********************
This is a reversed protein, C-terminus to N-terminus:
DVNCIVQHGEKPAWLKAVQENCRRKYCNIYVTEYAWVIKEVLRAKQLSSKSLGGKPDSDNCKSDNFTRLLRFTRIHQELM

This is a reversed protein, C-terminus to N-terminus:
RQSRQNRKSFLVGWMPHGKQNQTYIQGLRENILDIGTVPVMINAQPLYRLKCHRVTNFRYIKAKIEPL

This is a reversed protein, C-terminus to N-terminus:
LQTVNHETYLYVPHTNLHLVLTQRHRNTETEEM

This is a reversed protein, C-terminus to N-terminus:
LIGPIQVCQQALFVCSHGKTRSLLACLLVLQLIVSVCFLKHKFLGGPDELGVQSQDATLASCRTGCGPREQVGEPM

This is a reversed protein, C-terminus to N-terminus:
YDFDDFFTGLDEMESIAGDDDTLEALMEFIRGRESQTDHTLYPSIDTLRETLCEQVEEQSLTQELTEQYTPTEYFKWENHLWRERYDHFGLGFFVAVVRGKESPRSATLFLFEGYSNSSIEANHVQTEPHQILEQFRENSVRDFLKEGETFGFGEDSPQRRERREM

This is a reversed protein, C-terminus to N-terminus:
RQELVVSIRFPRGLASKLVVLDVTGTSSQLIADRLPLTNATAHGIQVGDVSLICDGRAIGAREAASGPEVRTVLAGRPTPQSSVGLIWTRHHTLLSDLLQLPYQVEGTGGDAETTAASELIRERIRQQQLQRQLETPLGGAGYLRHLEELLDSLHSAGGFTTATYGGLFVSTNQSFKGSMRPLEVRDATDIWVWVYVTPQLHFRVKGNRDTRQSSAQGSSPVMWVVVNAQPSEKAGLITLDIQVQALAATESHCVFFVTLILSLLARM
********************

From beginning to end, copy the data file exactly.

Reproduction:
This is a reversed protein, C-terminus to N-terminus:
DVNCIVQHGEKPAWLKAVQENCRRKYCNIYVTEYAWVIKEVLRAKQLSSKSLGGKPDSDNCKSDNFTRLLRFTRIHQELM

This is a reversed protein, C-terminus to N-terminus:
RQSRQNRKSFLVGWMPHGKQNQTYIQGLRENILDIGTVPVMINAQPLYRLKCHRVTNFRYIKAKIEPL

This is a reversed protein, C-terminus to N-terminus:
LQTVNHETYLYVPHTNLHLVLTQRHRNTETEEM

This is a reversed protein, C-terminus to N-terminus:
LIGPIQVCQQALFVCSHGKTRSLLACLLVLQLIVSVCFLKHKFLGGPDELGVQSQDATLASCRTGCGPREQVGEPM

This is a reversed protein, C-terminus to N-terminus:
YDFDDFFTGLDEMESIAGDDDTLEALMEFIRGRESQTDHTLYPSIDTLRETLCEQVEEQSLTQELTEQYTPTEYFKWENHLWRERYDHFGLGFFVAVVRGKESPRSATLFLFEGYSNSSIEANHVQTEPHQILEQFRENSVRDFLKEGETFGFGEDSPQRRERREM

This is a reversed protein, C-terminus to N-terminus:
RQELVVSIRFPRGLASKLVVLDVTGTSSQLIADRLPLTNATAHGIQVGDVSLICDGRAIGAREAASGPEVRTVLAGRPTPQSSVGLIWTRHHTLLSDLLQLPYQVEGTGGDAETTAASELIRERIRQQQLQRQLETPLGGAGYLRHLEELLDSLHSAGGFTTATYGGLFVSTNQSFKGSMRPLEVRDATDIWVWVYVTPQLHFRVKGNRDTRQSSAQGSSPVMWVVVNAQPSEKAGLITLDIQVQALAATESHCVFFVTLILSLLARM